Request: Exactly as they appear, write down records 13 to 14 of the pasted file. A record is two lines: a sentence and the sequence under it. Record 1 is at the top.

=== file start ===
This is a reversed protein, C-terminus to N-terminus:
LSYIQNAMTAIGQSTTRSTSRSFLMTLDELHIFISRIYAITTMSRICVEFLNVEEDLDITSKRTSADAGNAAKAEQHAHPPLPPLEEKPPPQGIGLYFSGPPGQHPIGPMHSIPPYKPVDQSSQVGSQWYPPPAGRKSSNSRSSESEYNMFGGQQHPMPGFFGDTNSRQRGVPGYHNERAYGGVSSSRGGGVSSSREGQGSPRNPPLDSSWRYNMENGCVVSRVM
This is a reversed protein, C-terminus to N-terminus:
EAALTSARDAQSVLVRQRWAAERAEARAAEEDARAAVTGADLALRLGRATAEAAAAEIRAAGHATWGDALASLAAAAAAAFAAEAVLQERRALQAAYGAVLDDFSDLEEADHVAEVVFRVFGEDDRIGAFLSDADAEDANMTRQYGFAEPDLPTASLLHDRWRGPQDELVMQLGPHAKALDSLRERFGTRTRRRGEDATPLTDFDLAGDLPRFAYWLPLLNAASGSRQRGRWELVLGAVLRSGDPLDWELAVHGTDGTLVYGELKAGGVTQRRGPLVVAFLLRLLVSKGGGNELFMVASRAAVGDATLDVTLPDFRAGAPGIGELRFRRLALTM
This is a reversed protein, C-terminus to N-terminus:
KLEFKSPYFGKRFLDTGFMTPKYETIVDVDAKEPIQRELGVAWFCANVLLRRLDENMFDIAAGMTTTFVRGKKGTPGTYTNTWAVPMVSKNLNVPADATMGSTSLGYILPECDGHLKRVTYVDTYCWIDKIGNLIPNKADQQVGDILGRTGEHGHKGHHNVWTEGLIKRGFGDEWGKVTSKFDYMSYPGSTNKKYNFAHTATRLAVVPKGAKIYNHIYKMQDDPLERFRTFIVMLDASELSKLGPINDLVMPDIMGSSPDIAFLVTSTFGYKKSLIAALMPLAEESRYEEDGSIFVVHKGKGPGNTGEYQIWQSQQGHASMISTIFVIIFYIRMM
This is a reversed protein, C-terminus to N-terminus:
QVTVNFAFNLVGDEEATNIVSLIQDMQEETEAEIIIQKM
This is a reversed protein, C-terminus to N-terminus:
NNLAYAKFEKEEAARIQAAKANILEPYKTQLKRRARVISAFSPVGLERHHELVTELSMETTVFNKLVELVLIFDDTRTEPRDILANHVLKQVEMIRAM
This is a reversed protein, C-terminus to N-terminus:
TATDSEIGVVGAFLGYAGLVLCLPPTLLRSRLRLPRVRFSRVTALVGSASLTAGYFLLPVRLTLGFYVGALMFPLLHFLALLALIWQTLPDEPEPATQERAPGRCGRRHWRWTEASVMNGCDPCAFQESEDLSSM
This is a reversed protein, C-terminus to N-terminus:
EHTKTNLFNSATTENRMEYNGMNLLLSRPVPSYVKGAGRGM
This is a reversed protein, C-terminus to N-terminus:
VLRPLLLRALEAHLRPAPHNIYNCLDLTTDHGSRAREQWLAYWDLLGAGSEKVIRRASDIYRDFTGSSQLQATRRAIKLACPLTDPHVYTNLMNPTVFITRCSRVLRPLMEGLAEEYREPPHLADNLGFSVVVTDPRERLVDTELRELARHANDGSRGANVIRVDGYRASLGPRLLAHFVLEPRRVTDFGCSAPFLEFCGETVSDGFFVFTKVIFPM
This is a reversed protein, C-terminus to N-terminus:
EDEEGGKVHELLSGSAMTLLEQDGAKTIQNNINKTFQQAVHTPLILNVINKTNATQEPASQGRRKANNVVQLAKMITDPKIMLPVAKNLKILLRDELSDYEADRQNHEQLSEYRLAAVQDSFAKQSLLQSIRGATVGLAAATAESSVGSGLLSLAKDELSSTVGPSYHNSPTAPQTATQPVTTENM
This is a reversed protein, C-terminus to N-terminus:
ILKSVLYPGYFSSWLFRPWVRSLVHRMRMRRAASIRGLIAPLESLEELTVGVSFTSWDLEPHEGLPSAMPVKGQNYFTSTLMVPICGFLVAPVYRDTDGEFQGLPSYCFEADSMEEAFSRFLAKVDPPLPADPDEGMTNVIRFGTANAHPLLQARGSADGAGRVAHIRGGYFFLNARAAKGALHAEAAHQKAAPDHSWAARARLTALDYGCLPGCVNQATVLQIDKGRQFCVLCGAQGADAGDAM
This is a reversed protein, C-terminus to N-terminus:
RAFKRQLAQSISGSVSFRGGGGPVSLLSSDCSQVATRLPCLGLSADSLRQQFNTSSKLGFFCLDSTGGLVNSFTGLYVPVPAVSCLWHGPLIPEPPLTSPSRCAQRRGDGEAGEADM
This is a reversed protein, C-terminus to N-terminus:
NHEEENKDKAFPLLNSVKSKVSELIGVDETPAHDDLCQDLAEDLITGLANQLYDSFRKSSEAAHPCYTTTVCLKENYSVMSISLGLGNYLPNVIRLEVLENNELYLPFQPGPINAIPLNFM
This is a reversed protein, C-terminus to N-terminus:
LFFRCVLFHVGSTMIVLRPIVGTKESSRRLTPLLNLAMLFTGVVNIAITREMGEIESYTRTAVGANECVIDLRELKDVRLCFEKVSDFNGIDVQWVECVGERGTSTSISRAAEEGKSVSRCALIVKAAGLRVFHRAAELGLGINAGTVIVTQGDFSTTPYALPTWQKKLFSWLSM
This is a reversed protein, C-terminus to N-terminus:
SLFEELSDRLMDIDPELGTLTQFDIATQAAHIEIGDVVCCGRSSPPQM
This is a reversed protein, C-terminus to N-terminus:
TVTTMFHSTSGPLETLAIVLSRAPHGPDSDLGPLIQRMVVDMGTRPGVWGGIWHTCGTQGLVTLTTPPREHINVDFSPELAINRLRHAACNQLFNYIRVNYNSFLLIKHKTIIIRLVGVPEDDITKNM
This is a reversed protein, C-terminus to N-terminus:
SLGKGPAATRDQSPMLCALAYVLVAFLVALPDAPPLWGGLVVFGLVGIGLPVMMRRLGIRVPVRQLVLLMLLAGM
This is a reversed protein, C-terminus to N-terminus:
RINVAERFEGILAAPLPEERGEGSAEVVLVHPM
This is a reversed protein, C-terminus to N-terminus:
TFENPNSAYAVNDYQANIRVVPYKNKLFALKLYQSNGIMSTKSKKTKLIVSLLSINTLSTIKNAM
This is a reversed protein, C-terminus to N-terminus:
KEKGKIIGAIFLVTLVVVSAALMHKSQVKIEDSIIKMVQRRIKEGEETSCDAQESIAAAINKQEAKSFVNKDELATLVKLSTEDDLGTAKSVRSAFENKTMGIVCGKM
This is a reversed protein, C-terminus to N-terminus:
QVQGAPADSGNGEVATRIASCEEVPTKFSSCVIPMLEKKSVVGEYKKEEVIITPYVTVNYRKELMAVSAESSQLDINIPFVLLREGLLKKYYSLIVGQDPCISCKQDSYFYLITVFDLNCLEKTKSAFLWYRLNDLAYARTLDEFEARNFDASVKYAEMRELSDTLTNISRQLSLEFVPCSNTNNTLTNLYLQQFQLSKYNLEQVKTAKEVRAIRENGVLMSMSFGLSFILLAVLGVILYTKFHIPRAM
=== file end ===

This is a reversed protein, C-terminus to N-terminus:
LFFRCVLFHVGSTMIVLRPIVGTKESSRRLTPLLNLAMLFTGVVNIAITREMGEIESYTRTAVGANECVIDLRELKDVRLCFEKVSDFNGIDVQWVECVGERGTSTSISRAAEEGKSVSRCALIVKAAGLRVFHRAAELGLGINAGTVIVTQGDFSTTPYALPTWQKKLFSWLSM
This is a reversed protein, C-terminus to N-terminus:
SLFEELSDRLMDIDPELGTLTQFDIATQAAHIEIGDVVCCGRSSPPQM